Sarah's white face said that she had got it, and she knew that it was hopeless to try to convince him that she truly had not known that he was Don's cousin. If she had known, she thought bleakly, wild horses wouldn't have dragged her to this barren area of the Northern Territory, possible huge oil strike or no. They could have struck diamonds as large as ostrich eggs for that matter, she still wouldn't have come. She drew herself up to her full height, and met his scathing eyes with complete frankness in hers. 'I'll get my editor to replace me,' she said quietly.
`You'll do no such thing!' Sean thundered at her. 'No one else is coming on this site, and that's flat!'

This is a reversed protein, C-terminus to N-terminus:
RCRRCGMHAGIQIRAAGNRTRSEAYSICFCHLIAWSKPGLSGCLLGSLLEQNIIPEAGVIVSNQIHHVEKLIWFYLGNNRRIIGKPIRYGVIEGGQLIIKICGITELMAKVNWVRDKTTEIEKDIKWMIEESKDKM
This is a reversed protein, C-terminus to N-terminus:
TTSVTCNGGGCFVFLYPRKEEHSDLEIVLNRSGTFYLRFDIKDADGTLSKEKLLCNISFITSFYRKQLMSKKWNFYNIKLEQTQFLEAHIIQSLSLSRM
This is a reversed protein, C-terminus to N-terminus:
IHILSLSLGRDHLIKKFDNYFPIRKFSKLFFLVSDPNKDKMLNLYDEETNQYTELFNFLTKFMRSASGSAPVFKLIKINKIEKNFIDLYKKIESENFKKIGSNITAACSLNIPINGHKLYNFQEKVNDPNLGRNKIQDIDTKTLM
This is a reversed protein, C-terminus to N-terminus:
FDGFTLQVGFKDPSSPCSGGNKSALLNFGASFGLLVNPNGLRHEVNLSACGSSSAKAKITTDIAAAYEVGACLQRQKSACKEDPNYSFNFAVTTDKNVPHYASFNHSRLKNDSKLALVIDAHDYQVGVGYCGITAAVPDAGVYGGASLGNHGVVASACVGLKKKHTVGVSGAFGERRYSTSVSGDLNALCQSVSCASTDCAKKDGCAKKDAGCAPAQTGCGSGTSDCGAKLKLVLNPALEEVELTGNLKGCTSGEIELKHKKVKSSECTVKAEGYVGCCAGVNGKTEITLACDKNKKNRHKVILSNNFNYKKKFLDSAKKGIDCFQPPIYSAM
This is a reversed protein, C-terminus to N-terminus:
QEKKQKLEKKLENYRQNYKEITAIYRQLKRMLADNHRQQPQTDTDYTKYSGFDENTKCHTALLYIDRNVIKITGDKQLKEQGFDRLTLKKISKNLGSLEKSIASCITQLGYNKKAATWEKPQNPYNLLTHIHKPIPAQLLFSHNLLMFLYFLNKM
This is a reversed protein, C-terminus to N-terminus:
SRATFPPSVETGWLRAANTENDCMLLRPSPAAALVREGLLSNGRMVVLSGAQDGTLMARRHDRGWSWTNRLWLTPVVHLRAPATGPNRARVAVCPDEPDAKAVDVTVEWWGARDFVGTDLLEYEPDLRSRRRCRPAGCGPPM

For a moment Sarah thought that he was willing to let her go on with her assignment, and a small ray of hope gleamed in her eyes, but his next words dashed her expectations.
`You're staying until the project is over, but I'm not having you at the press conferences. You can pick up what gleanings your pals out there will let drop your way, and I don't think it's going to be much. Not with my experience of the newspaper hounds. It's their reputations and scoops that come first, isn't it?' he sneered. 'And you'll not know whether what they do tell you is true, will you?' he added meaningly.
Sarah's lovely eyes showed her indignation. `That's unfair!' she snapped angrily. 'So you don't want me around, but to take it out on my paper is despicable. Let me at least get in touch